In 2019, during his first three sessions, lying on a couch with his shades on, caught up in a lucid state, Scott encountered a spinning, oily black ball. The ball had multiple layers; every layer represented a memory. He relived his time in Iraq; he said, “I was transformed to who I needed to survive the combat deployment.” In the subsequent sessions, Scott connected with “the bully,” as he referred to his PTSD alter ego, and took permission to return.
Scott Ostrom, now 36, works steadily as an HVAC specialist and owns a home near Boulder, Colo.; he lives with his girlfriend (Jamie Ehrenkranz) and his service dog, Tim.
Scott said, “Why I like using this medicine is because it enables me to tap into my subconscious’s ability to self-heal. You get to understand why it’s okay to love yourself unconditionally.”
In 1912, MDMA was invented by a Merck pharmacist. But in no time, the compound was wholly forgotten until Alexander Shulgin, a renowned psychedelic chemist, synthesized the drug and tried it in 1976. He realized that this discovery tends to be therapeutic; he shared the MDMA with Leo Zeff (a psychotherapist) in 1977. Leo introduced the drug to other mental health professionals. In the eight years that followed, many therapists and others administered MDMA estimated to be about half a million doses. It was reported that after a few sessions, many patients experienced significant progress, which usually takes a couple of years to achieve.
In the early 80s, MDMA escaped from the health centres to the party house, where it earned the name “Ecstasy.” In 1985, it was criminalized by the Drug Enforcement Administration as a Schedule I substance. The agency classified the compound as having “no current acceptance for medical use with high potential for abuse.”
Most mental health professionals stopped administering the drug, while some continued to administer the MDMA-assisted therapy underground. There was also an evident decline in the number of scientists who pursued the study of MDMA, though some forged ahead. One of those who kept the pace was Dr Doblin, who founded his association in 1986, focusing on developing MDMA and other psychedelics into medications that the FDA could approve. At least two decades flew by before MDMA could shed off all the claims of the dangers of ecstasy. After that, they earned the approval to commence the study. Research in humans and animals shows that MDMA does not produce any neurotoxic effects at the doses administered in clinical trials.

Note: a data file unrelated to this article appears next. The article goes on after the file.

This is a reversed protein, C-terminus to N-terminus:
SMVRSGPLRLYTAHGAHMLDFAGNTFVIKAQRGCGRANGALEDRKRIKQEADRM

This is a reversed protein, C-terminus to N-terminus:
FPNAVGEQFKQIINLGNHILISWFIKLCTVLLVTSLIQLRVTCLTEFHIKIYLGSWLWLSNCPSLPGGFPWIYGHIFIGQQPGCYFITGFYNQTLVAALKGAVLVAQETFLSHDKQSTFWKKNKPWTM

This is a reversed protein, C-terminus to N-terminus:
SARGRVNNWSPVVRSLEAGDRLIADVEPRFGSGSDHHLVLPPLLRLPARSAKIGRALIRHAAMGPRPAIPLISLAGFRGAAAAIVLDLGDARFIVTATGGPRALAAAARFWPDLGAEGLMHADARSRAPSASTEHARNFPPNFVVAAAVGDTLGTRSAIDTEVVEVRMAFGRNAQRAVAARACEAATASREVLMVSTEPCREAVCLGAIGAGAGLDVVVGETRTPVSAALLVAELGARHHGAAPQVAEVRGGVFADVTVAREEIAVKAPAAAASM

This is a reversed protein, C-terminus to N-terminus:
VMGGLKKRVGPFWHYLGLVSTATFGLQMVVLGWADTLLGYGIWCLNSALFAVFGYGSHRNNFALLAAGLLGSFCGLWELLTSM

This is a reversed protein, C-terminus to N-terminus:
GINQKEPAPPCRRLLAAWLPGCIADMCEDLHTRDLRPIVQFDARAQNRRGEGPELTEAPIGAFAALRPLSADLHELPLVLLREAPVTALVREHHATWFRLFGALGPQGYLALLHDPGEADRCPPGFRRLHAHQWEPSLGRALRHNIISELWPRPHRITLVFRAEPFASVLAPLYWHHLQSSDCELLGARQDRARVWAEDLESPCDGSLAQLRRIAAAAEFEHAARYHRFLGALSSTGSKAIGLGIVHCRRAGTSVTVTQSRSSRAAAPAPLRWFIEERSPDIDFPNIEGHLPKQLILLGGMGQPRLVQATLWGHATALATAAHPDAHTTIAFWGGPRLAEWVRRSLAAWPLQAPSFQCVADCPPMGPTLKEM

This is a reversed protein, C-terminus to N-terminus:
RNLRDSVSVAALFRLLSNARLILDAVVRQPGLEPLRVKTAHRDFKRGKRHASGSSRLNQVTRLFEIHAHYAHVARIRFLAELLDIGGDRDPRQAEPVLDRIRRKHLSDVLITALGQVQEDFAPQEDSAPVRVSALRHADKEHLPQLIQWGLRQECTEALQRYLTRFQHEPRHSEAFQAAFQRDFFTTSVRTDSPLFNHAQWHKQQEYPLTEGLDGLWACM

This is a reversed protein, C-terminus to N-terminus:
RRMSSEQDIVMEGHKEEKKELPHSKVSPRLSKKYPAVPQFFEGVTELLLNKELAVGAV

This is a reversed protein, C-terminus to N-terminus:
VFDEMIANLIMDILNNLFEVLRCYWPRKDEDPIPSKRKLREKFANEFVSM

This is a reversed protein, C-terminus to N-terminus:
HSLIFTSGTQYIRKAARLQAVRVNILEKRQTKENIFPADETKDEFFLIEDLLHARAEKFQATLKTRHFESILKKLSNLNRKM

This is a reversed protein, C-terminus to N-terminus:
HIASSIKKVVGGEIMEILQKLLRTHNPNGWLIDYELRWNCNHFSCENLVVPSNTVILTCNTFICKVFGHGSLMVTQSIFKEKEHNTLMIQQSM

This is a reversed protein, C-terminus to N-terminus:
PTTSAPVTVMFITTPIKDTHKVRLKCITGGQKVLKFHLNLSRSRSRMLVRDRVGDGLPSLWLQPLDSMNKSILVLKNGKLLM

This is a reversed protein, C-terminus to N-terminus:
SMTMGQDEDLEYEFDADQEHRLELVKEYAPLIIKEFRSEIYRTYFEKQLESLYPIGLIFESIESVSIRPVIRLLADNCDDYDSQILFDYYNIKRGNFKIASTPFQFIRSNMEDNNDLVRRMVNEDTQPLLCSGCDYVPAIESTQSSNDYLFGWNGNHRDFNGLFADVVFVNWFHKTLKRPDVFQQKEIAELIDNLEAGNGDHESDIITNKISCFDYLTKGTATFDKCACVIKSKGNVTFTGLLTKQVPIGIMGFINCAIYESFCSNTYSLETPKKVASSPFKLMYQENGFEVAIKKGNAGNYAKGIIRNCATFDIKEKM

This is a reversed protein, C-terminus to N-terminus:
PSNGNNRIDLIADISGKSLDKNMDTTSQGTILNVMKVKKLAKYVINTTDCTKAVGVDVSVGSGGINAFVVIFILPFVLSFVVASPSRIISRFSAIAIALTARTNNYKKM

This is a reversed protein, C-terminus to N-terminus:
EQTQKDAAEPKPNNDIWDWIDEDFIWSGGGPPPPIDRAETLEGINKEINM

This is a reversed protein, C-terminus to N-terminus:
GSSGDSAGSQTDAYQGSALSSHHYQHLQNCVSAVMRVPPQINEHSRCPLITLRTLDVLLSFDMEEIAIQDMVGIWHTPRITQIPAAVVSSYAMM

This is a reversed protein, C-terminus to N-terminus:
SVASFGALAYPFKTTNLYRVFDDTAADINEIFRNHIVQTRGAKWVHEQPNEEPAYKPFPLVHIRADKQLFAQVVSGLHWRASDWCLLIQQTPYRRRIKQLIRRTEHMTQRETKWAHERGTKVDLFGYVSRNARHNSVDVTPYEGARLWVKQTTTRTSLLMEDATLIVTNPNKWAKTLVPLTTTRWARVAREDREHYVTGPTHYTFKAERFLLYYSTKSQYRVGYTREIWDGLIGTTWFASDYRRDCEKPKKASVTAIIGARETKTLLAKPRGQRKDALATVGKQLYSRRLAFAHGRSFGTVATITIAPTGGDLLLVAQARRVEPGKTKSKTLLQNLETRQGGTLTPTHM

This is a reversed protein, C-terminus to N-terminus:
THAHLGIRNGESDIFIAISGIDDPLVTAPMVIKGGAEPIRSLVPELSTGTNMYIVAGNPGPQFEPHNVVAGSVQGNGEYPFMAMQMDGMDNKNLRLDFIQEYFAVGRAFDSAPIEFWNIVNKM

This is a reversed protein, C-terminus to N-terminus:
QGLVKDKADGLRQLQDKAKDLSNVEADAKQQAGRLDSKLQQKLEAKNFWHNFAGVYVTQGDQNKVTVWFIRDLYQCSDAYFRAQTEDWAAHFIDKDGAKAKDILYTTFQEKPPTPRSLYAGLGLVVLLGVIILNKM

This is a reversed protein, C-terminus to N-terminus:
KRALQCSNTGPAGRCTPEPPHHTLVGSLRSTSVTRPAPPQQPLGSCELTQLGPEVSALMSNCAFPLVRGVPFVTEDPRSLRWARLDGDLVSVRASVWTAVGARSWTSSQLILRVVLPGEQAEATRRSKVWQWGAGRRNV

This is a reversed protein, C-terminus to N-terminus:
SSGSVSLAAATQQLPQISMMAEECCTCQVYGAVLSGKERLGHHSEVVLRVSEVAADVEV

On the flip side, ecstasy or Molly can be mixed with other potentially harmful substances. Users may consume higher doses than are safe for use. In 2011, MDMA accounted for about 1.8% of all drug-related emergency department visits. According to a database maintenance unit that year, that was by the Substance Abuse and Mental Health Services Administration. From 2013 to 2014, in 16 major hospitals in about ten countries across Europe, MDMA accounted for 8% of drug-related emergency visits.
The source of MDMA’s therapeutic effect is still a mystery to scientists. The substance glues to a protein that regulates serotonin, a neurotransmitter in the brain that can elevate mood. MDMA takes the process a tad further. It causes the protein to pump serotonin into synapses and strengthen their chemical signal.
MDMA elevates levels of oxytocin, dopamine, and similar chemical messengers, which then produce empathy, compassion, and trust. It is speculated that its primary therapeutic effect may be from its ability to reopen the “critical period,” the window during childhood when the brain has the exceptional ability to generate new memories and store them. We had evidence from a study conducted on a mouse published in 2019. It shows that MDMA can take the adult brain to this earlier state of malleability.
Of the 90 participants who took part in the Phase 3 trial, a good number of them were combat veterans, victims of a mass shooting, sexual assault, childhood trauma, or domestic violence. All of them had a severe case of PTSD and have been diagnosed on an average of 14 years. Over 90% of the participants had considered suicide, while some had a history of alcohol use. The trial included data collected by 80 therapists at 15 sites in Israel, Canada, and the United States.
A psychophysiology researcher at John Hopkins University School of Medicine, Albert Gracia-Romeu, said that additional research is needed to fully explore the efficacy of MDMA-assisted therapy for people of diverse races and ethnicities. He was not part of the study, but he believes that three-quarters of the participants for this trial were white, which may underscore some limitations. Because “accessibility to this kind of treatment to people of colour and people with lower socioeconomic status is important, some already suffer from health disparities and disturbing traumatic experiences.”